September 20, 2022

Vertical Angles: Theorem, Proof, Vertically Opposite Angles

Studying vertical angles is a crucial topic for anyone who desires to master mathematics or another subject that uses it. It's hard work, but we'll ensure you get a handle on these theories so you can attain the grade!

Don’t feel dispirited if you don’t recall or don’t understand these theories, as this blog will help you study all the basics. Additionally, we will help you learn the secret to learning faster and increasing your scores in mathematics and other common subjects today.

The Theorem

The vertical angle theorem states that at any time two straight lines bisect, they form opposite angles, known as vertical angles.

These opposite angles share a vertex. Additionally, the most important thing to keep in mind is that they are the same in measurement! This refers that regardless of where these straight lines cross, the angles converse each other will consistently share the same value. These angles are referred as congruent angles.

Vertically opposite angles are congruent, so if you have a value for one angle, then it is feasible to find the others using proportions.

Proving the Theorem

Proving this theorem is relatively easy. First, let's pull a line and label it line l. Then, we will pull another line that intersects line l at some point. We will call this second line m.

After drawing these two lines, we will assume the angles created by the intersecting lines l and m. To avoid confusion, we labeled pairs of vertically opposite angles. Thus, we label angle A, angle B, angle C, and angle D as follows:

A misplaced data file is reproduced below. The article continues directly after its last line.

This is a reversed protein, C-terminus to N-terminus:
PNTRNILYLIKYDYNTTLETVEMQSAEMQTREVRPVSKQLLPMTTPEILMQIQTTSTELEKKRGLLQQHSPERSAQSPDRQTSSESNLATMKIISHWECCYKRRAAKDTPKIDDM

We know that angles A and B are vertically contrary reason being that they share the equivalent vertex but don’t share a side. If you recall that vertically opposite angles are also congruent, meaning that angle A equals angle B.

If we look at angles B and C, you will notice that they are not joined at their vertex but close to one another. They share a side and a vertex, therefore they are supplementary angles, so the total of both angles will be 180 degrees. This instance repeats itself with angles A and C so that we can summarize this in the following way:

∠B+∠C=180 and ∠A+∠C=180

Since both sums up to equal the same, we can add these operations as follows:


By canceling out C on both sides of the equation, we will be left with:


So, we can say that vertically opposite angles are congruent, as they have the same measure.

Vertically Opposite Angles

Now that we have studied about the theorem and how to prove it, let's talk explicitly about vertically opposite angles.


As we said earlier, vertically opposite angles are two angles formed by the convergence of two straight lines. These angles opposite one another fulfill the vertical angle theorem.

Still, vertically opposite angles are at no time next to each other. Adjacent angles are two angles that share a common side and a common vertex. Vertically opposite angles never share a side. When angles share a side, these adjacent angles could be complementary or supplementary.